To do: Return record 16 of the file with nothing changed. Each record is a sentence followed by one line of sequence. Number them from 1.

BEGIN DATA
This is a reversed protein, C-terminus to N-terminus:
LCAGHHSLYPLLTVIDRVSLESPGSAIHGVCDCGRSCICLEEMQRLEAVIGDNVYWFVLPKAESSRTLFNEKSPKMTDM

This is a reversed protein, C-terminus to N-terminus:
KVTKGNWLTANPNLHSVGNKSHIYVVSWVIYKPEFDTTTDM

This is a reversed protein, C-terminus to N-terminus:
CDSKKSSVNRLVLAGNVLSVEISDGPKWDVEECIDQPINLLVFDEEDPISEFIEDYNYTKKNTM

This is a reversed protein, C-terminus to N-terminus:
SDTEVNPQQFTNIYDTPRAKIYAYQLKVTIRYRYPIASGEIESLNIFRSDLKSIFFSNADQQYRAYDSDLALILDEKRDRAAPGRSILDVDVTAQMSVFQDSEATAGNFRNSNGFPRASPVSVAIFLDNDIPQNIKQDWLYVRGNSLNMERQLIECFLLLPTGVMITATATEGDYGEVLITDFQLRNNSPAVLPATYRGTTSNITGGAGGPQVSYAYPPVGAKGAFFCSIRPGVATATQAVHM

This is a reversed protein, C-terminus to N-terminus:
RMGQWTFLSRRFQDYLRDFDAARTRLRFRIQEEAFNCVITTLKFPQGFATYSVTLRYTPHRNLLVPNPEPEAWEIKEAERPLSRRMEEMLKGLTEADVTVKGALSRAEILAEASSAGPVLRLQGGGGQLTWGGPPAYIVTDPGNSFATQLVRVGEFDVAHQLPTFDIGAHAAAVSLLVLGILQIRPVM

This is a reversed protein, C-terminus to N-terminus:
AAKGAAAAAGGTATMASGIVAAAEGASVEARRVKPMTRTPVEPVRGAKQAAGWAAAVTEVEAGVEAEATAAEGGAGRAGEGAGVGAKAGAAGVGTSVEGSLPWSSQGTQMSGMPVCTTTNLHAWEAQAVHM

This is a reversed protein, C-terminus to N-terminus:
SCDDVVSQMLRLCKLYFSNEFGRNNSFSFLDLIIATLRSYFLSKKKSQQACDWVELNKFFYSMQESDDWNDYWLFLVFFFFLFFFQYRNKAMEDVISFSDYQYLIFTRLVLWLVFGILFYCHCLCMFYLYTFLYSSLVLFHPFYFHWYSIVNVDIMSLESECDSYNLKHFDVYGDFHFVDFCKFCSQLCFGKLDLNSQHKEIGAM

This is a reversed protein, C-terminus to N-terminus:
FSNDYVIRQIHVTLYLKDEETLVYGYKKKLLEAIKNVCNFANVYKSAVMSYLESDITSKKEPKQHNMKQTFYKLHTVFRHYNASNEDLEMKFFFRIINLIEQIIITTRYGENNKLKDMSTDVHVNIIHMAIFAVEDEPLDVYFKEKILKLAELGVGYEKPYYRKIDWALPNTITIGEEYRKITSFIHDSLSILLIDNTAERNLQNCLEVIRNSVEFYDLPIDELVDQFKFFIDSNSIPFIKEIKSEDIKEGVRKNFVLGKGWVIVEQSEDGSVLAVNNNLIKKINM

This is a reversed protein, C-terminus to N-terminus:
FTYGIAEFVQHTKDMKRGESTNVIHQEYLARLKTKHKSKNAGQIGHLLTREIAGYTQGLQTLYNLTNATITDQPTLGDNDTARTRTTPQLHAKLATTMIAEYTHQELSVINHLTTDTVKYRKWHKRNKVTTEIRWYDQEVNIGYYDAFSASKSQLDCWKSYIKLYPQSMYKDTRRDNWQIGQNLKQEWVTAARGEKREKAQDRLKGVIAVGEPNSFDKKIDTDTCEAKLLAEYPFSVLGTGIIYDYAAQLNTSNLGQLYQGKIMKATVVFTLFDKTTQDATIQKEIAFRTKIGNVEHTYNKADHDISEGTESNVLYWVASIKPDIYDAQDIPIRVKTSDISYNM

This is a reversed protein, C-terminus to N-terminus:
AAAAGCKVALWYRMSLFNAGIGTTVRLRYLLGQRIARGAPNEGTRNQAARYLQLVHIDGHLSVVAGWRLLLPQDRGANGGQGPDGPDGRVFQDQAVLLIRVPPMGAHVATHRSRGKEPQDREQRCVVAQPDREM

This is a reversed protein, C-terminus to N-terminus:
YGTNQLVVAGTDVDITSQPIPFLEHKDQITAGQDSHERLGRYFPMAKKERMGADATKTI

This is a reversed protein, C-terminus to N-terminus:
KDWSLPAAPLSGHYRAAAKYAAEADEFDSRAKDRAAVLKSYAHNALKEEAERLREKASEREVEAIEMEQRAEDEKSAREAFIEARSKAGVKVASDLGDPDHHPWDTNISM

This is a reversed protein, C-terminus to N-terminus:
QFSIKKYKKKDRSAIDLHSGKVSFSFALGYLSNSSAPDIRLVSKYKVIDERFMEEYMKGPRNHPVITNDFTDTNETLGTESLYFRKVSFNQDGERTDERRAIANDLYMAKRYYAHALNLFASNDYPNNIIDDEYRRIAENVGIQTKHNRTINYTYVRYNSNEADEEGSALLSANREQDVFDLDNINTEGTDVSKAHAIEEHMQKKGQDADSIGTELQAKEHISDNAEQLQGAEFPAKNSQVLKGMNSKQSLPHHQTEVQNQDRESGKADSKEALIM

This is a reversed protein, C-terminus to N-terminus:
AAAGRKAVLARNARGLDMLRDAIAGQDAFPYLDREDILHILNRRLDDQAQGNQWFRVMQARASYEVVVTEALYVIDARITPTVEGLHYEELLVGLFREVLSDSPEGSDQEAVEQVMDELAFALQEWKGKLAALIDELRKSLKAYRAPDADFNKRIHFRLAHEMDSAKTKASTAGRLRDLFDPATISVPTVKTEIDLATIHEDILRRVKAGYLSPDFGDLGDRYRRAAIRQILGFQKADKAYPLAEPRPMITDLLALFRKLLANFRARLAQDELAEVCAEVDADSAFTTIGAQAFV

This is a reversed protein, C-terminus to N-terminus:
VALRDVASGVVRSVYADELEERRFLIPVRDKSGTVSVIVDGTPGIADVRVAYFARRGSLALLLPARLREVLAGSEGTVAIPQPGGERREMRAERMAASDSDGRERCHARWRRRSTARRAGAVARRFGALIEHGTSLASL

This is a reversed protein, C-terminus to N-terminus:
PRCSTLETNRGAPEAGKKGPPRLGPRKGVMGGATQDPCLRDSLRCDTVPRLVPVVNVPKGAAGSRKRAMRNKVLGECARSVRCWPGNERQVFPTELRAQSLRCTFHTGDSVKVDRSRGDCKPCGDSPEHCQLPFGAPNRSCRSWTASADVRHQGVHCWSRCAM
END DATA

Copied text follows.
This is a reversed protein, C-terminus to N-terminus:
PRCSTLETNRGAPEAGKKGPPRLGPRKGVMGGATQDPCLRDSLRCDTVPRLVPVVNVPKGAAGSRKRAMRNKVLGECARSVRCWPGNERQVFPTELRAQSLRCTFHTGDSVKVDRSRGDCKPCGDSPEHCQLPFGAPNRSCRSWTASADVRHQGVHCWSRCAM